The Town Council was presented with two revised copies, and one memorandum from Mayor Michael O'Reilly, at its work session Oct. 5 concerning the Memorandum of Understanding between the Town of Herndon and the Foundation for the Cultural Arts in Herndon to build the Cultural Arts Center.
The first draft of the Memorandum of Understanding, or MOU, was deferred by council at its Sept. 14 public hearing after members of the council heard from concerned citizens on how the Cultural Arts Center will be funded. Many of the concerns dealt with whether or not tax-payer money would be used to fund the construction.
The MOU was deferred until the Oct. 12 public hearing at the request of town attorney Richard Kaufman so that he could have some time to go over the wording with Town Council and the foundation to reach an agreement.
"WHAT WE'RE FACED with is trying to decide, trying to understand, the ultimate goal here," said Councilman Steven Mitchell at the work session. "There is a lot of misinformation out there, we're not explaining our positions and people are only taking bits and pieces."
Mitchell stressed the importance of the council's role in the community to present residents with accurate information so they can decide whether or not they would like to see an arts center constructed.
But he added, right now the focus is on getting the ball rolling, not the final construction of the building.
"We are so far from knowing," said Mitchell about what the final outcome will be for the center. "Our discussions should be how to create a positive thing to let the arts people move forward and show us how it's done."
Councilman Dennis Husch, presented the council and town staff with a memorandum that he had created that took into account citizen's concerns about funding, drafting it from the original MOU.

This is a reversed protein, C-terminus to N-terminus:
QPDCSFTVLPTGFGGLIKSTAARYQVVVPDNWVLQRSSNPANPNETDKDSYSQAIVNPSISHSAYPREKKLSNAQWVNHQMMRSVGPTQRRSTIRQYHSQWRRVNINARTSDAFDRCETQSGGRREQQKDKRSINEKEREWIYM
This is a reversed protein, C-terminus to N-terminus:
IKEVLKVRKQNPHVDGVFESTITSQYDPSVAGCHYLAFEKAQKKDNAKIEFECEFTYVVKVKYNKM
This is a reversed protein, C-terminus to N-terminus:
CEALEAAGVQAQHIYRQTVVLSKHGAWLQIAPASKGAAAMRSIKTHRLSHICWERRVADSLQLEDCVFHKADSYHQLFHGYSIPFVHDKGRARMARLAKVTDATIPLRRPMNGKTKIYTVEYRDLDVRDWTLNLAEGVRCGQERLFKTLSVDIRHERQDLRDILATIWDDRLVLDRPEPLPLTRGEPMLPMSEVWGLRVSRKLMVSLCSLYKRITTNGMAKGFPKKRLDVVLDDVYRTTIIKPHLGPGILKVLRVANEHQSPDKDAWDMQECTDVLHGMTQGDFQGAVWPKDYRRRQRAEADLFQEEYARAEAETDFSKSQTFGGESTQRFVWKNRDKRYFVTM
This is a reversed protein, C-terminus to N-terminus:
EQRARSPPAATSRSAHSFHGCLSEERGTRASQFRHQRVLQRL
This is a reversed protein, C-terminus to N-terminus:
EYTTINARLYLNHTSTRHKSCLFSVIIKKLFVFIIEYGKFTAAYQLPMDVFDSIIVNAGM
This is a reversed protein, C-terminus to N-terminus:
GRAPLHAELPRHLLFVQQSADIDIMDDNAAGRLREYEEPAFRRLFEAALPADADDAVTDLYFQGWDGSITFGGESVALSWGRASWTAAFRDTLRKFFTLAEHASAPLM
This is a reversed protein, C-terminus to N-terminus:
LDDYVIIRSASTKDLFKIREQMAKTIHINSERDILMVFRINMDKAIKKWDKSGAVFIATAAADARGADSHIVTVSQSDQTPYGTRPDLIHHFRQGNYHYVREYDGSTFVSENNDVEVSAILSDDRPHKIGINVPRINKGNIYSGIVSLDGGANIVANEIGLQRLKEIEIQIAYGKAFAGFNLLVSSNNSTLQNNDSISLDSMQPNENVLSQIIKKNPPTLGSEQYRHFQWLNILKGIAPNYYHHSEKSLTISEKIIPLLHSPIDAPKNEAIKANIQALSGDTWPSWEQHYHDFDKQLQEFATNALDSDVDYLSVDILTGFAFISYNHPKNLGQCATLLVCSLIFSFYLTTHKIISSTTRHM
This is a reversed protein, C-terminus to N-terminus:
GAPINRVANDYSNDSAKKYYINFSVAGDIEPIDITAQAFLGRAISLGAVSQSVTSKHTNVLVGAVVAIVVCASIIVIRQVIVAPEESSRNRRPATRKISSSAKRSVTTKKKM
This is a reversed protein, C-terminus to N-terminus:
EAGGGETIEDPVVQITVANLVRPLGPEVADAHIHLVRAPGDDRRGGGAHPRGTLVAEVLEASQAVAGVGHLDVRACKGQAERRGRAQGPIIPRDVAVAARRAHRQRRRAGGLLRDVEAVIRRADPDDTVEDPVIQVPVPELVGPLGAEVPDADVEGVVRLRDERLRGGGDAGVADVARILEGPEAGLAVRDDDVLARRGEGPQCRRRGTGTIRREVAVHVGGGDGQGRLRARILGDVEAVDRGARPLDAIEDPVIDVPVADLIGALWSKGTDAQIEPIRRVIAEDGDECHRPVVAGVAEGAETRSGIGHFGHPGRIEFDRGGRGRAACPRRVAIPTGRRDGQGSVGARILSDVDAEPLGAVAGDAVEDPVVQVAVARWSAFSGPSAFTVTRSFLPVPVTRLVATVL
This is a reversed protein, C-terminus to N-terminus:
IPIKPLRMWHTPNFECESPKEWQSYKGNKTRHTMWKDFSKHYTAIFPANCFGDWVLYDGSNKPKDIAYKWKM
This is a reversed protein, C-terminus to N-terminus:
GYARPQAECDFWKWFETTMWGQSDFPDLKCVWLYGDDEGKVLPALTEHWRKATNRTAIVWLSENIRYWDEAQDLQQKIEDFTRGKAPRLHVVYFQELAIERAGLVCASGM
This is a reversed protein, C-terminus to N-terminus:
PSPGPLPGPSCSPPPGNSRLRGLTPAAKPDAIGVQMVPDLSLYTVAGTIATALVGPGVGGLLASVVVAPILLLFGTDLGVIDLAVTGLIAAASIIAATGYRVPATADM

"There was a lot of discourse, verbally and through e-mail, of our draft of the MOU we looked at here one month ago," said Husch about why he created a modified MOU. "The second draft was just perfecting the language in the first one, it didn't address the comments from those who are stakeholders of this process."
Husch summarized his modified MOU stating the town's role in the creation of the arts center should be to accept the funds raised by the foundation, build the arts center, do the engineering, the construction and all that is involved on the land the town purchased at the Center Street location.
"This Town Council has the inherent authority to allocate the funds ... as a part of the town's normal budget," said Husch, adding once the foundation raises the money, they can take it and add it to the annual budget for the sole purpose of the construction.
MITCHELL SAID for now, the focus of the council should not be on when the facility will be constructed, because he believes that will come in the future for other councils to decide.
"I want to see an MOU that moves us forward," said Mitchell of the council's current task. "That gives the arts council what they need, to show them we support them."
Another issue that came up was the issue of cost and the amount of money listed in the MOU that the foundation has to raise.
The current MOU lists $3 million as an amount the foundation is looking at, but they expect that cost to be much more.
Members of the council decided they wanted all specifics of money to be taken out of the MOU, so that they don't cap the foundation at raising only a specific amount, and then get stuck with the possibility of having to raise the rest.
O'Reilly sent out a memorandum to council that lists other areas of revenue the town could use to fund the project if necessary. He emphasized that the rumor that real estate taxes would go up to fund the center's construction was not true, and that the town in fact decreased taxes by 4 cents over the last three years and was still able to fund the construction at the Herndon Community Center.
"I think we need to put something down to get the ball rolling," said O'Reilly.
The council decided to combine the two MOUs, the one Kaufman redrafted and the one Husch presented to the members, address an e-mail sent by the foundation concerning certain wording in the MOU and hear more public comment at the Oct. 12 public hearing, before making any more decisions.